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Indeed's report came just as new data from Statistics Canada showed that the country’s inflation rate was running at a still-hot 3.4 per cent annual rate in May.Andrey Popov/iStockPhoto / Getty Images

The pay rates advertised by employers for new openings are growing at a markedly slower pace compared with the middle of 2022, according to new data from job-search giant Indeed.

A new tracking tool from the company shows wages advertised in job postings on Indeed’s Canadian site were up 4 per cent in May compared with the same month in 2022. While that growth rate was still well above prepandemic trends, it was also below the pace of year-over-year wage growth recorded around the middle of last year, which peaked at 5.3 per cent in August, the data show.

The slowdown in those increases suggests that “hiring is becoming easier for some employers,” Indeed said in a report released on Wednesday. “If the deceleration continues, wage pressure on inflation could ease, but worker purchasing power might rebound more slowly after getting hit by high inflation.”

The report came just as new data from Statistics Canada showed that the country’s inflation rate was running at a still-hot 3.4 per cent annual rate in May. While that was down from 4.4 per cent in April, it was still considerably above the Bank of Canada’s inflation target of 2 per cent.

The central bank raised its trend-setting interest rate by a quarter of a percentage point to 4.75 per cent earlier this month, voicing concern about a surprisingly resilient economy and strong labour market.

But the data from Indeed could be an early sign that wage pressures in the labour market are beginning to ease off somewhat, said Brendon Bernard, a senior economist at the company.

The pay rates employers advertise in job ads generally affect broader earnings trends, as they serve as a starting point for salary negotiations for new hires and also often affect remuneration for existing employees, Mr. Bernard said.

“The wages of new and existing employees can’t be just taken separately,” he said. Employers “are often wary of having a two-tier system of some people jumping ahead on the wage front,” Mr. Bernard added.

While Statscan provides a similar gauge of wages offered, those numbers are published quarterly, with the latest data currently capturing the period between January and March. Indeed, on the other hand, is planning to publish its own advertised wage data on a monthly basis, as it’s already doing in other countries, according to Mr. Bernard.

Indeed’s data show overall wage growth steadily decelerating since August, 2022, with higher-paying jobs leading the decline. Fewer job ads and flatlining posted wage growth for some job types in the tech sector, which has been roiled by cost-cutting and layoffs after swelling during the pandemic, has contributed to weaker wage growth for Canada’s higher earners.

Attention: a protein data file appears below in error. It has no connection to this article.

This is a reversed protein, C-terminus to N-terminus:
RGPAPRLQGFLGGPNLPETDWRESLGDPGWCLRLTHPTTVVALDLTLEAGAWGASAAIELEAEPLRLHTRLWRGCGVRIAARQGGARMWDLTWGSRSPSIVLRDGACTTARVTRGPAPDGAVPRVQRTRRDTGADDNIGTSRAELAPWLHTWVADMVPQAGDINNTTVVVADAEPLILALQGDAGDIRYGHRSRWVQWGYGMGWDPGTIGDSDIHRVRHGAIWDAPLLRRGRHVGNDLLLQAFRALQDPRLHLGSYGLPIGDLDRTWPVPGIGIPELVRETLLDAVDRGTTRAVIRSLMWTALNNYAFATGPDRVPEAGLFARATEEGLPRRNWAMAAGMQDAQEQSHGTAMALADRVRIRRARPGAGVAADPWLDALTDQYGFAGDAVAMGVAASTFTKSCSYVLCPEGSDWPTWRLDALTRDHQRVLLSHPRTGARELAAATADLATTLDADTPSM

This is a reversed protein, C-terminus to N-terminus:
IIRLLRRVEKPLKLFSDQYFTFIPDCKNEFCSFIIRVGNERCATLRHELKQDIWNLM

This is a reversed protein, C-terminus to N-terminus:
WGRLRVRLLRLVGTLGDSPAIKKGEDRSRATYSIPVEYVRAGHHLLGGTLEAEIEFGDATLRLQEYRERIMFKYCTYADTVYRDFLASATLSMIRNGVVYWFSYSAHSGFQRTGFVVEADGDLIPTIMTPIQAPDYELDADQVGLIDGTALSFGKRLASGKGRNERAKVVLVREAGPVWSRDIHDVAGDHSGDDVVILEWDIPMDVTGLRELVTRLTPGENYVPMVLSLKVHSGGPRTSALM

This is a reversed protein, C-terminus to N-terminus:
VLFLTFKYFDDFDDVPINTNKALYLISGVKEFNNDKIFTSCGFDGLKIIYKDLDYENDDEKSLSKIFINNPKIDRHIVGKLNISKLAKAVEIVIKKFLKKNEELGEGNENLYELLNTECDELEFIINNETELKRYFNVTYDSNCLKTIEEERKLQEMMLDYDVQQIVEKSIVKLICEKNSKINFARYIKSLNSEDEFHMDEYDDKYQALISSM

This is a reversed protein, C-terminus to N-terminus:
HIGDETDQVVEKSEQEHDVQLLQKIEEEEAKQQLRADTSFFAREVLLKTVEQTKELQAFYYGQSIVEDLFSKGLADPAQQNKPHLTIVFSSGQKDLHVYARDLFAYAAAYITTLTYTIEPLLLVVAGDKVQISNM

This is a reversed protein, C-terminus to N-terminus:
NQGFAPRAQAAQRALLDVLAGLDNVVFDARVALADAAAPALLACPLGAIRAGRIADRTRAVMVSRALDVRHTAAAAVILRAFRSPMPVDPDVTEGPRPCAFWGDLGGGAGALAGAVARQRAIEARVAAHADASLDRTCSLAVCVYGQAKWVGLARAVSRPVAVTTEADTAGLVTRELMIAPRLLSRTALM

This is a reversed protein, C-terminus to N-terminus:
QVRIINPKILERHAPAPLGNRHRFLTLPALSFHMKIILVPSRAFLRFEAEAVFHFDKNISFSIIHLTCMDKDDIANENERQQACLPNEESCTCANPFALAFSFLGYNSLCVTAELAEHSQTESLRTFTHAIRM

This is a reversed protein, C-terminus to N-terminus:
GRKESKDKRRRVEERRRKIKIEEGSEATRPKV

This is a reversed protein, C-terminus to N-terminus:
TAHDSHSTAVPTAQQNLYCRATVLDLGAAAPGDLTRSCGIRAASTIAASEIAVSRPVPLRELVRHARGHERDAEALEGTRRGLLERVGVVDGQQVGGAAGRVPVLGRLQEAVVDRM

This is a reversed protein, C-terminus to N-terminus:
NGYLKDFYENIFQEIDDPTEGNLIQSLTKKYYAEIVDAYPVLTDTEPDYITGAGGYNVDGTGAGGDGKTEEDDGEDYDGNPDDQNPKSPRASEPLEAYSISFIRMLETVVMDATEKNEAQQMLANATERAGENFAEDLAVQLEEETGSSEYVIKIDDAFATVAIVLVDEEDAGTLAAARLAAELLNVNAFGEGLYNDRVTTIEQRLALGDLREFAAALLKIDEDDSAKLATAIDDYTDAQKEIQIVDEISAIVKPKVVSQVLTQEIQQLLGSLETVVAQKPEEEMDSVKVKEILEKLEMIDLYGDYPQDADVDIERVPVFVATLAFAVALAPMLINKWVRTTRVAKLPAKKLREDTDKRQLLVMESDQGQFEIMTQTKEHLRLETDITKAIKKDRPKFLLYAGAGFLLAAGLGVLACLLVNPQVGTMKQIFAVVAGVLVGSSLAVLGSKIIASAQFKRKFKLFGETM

Slow wage growth for health care practitioners such as nurses, whose compensation is often heavily regulated and bound by collective bargaining agreements, has also been dragging down wage growth for higher-paying jobs, Mr. Bernard said. Overall, wages advertised for higher-paid jobs on Indeed were up just 2.8 per cent in May compared to the same month a year earlier.

On the other hand, wage growth for lower-paying occupations, such as entry-level jobs in the retail sector and the restaurant industry, remained the strongest, growing at 4.9 per cent in May from a year ago. For mid-paying jobs, such as blue-collar occupations in manufacturing, wage growth was 3.9 per cent over the same period, according to Indeed.

Indeed’s low-, mid- and high-paying job categories are based on a wage spectrum that uses 2021 as its reference year, Mr. Bernard said. Low-paying jobs are those that had median advertised wages below $18.50 an hour in 2021. For mid-wage positions, the median hourly pay ranged between $18.50 and $21.20, with anything above that ranked in its high-wage job category.

Posted wage growth continuing on its downward trajectory would be good news on the inflation front, Mr. Bernard said. But unless wage growth declines more slowly than consumer price growth, Canadians won’t be able to claw back some of the purchasing power their paycheques have lost to inflation, he added.

Are you a young Canadian with money on your mind? To set yourself up for success and steer clear of costly mistakes, listen to our award-winning Stress Test podcast.

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